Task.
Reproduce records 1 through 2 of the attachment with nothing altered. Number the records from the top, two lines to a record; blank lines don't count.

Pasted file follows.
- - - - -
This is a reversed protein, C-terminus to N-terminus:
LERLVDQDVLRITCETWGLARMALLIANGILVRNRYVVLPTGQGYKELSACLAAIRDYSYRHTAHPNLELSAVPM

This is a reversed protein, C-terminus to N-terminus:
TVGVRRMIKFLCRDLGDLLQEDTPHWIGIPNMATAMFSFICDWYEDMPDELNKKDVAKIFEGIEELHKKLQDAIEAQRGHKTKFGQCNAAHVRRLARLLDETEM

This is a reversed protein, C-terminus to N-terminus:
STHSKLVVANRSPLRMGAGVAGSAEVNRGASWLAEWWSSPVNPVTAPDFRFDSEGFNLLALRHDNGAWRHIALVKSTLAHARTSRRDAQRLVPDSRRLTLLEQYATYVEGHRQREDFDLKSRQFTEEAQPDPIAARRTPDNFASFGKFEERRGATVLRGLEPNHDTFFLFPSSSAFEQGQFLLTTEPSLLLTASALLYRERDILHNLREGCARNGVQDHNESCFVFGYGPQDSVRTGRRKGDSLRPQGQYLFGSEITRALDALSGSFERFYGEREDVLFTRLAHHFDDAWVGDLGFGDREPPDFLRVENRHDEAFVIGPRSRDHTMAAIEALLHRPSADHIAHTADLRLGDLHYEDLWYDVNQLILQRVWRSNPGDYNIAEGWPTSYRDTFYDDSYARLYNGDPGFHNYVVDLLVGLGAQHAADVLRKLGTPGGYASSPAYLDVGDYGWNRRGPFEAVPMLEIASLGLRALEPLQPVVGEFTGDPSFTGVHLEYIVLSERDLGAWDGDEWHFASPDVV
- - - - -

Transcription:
This is a reversed protein, C-terminus to N-terminus:
LERLVDQDVLRITCETWGLARMALLIANGILVRNRYVVLPTGQGYKELSACLAAIRDYSYRHTAHPNLELSAVPM

This is a reversed protein, C-terminus to N-terminus:
TVGVRRMIKFLCRDLGDLLQEDTPHWIGIPNMATAMFSFICDWYEDMPDELNKKDVAKIFEGIEELHKKLQDAIEAQRGHKTKFGQCNAAHVRRLARLLDETEM